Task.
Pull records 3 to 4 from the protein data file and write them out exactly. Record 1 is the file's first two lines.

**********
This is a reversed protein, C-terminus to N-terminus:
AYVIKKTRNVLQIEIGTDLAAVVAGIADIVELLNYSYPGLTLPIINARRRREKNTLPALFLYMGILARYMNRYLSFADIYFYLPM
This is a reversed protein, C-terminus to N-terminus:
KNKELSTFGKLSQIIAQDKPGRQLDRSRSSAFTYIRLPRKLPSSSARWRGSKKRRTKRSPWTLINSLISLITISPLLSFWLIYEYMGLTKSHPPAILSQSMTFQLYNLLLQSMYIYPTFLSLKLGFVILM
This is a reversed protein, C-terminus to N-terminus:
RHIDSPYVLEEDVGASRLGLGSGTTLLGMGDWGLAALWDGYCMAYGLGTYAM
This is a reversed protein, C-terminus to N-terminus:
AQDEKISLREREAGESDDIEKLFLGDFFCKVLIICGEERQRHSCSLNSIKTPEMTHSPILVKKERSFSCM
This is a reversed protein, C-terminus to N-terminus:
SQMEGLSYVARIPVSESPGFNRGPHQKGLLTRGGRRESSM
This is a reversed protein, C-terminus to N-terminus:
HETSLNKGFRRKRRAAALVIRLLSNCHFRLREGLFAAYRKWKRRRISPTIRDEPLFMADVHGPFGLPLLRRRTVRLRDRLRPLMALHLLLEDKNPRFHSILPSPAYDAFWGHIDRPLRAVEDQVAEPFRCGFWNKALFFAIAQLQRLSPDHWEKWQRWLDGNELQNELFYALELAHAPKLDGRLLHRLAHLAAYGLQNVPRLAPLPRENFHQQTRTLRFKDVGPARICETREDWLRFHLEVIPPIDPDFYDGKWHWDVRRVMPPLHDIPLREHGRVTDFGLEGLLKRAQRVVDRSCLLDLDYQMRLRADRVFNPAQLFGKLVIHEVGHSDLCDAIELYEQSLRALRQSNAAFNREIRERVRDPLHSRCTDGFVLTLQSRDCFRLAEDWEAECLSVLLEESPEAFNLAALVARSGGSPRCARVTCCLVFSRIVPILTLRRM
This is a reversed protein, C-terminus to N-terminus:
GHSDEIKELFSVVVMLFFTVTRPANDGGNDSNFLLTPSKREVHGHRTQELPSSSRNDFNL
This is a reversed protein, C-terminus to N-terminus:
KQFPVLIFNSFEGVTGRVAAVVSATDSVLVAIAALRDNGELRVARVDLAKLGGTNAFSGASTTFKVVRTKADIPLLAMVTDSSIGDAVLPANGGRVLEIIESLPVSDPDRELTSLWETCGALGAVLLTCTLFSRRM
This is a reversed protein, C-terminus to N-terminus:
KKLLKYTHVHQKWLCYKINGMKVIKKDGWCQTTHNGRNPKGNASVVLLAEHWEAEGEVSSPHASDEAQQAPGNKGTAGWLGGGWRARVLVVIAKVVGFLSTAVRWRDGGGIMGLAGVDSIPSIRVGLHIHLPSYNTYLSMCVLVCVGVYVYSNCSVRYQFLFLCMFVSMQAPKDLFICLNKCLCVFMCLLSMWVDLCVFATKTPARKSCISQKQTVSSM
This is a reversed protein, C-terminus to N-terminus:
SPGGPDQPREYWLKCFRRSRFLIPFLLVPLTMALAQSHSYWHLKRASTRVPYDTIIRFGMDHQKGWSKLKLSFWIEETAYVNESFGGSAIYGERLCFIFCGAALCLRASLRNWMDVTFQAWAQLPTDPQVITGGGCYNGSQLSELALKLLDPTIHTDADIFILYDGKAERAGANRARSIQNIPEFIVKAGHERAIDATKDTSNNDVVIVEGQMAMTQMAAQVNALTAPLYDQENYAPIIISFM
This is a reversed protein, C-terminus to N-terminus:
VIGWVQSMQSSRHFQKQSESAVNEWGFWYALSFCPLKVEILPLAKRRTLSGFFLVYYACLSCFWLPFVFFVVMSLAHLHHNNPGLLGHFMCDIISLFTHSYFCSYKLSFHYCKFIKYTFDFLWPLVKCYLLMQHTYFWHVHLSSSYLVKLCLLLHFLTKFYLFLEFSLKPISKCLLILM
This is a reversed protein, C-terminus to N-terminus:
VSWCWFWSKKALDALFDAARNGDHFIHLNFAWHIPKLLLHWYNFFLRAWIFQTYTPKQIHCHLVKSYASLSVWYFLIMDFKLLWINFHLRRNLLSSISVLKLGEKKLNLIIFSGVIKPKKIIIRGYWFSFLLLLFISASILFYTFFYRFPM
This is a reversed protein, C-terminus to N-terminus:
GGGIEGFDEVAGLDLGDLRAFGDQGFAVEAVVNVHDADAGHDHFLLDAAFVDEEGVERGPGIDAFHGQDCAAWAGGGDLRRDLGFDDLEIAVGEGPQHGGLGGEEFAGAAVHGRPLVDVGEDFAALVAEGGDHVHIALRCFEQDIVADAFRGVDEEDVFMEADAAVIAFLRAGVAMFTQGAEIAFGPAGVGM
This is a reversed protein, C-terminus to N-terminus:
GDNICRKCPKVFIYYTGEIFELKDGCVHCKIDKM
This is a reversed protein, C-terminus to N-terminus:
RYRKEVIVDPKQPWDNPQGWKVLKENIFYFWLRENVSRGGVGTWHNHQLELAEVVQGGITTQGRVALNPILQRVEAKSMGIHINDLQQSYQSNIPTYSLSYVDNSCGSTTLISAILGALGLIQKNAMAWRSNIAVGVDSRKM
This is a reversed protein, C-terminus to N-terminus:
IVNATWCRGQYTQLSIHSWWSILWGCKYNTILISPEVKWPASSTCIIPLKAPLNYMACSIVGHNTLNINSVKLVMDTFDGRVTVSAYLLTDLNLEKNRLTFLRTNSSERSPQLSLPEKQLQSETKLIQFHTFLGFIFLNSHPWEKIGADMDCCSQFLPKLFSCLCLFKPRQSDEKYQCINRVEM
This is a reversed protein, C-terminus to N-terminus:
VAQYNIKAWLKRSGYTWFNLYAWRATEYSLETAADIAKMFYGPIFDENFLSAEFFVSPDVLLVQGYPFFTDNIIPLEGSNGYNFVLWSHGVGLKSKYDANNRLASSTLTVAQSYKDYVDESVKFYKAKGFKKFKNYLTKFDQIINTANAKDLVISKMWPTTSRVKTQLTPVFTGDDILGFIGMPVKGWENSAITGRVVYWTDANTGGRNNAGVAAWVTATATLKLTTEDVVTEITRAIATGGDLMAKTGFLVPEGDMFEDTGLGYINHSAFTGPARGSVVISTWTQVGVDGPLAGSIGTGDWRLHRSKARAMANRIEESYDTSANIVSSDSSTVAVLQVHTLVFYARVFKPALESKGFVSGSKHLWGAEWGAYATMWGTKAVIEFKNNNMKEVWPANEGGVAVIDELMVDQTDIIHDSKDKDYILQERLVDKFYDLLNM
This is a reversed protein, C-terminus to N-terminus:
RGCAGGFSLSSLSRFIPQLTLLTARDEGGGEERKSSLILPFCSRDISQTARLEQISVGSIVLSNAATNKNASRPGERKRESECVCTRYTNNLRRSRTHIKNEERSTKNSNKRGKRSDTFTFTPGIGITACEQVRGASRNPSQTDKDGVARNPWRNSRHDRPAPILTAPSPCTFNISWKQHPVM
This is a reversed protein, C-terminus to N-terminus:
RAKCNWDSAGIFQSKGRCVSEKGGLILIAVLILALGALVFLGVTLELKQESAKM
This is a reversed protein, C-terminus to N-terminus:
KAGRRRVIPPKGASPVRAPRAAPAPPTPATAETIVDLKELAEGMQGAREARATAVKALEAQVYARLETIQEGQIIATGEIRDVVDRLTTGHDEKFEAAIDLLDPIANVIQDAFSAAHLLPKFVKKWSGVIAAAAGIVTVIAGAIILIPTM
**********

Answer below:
This is a reversed protein, C-terminus to N-terminus:
RHIDSPYVLEEDVGASRLGLGSGTTLLGMGDWGLAALWDGYCMAYGLGTYAM
This is a reversed protein, C-terminus to N-terminus:
AQDEKISLREREAGESDDIEKLFLGDFFCKVLIICGEERQRHSCSLNSIKTPEMTHSPILVKKERSFSCM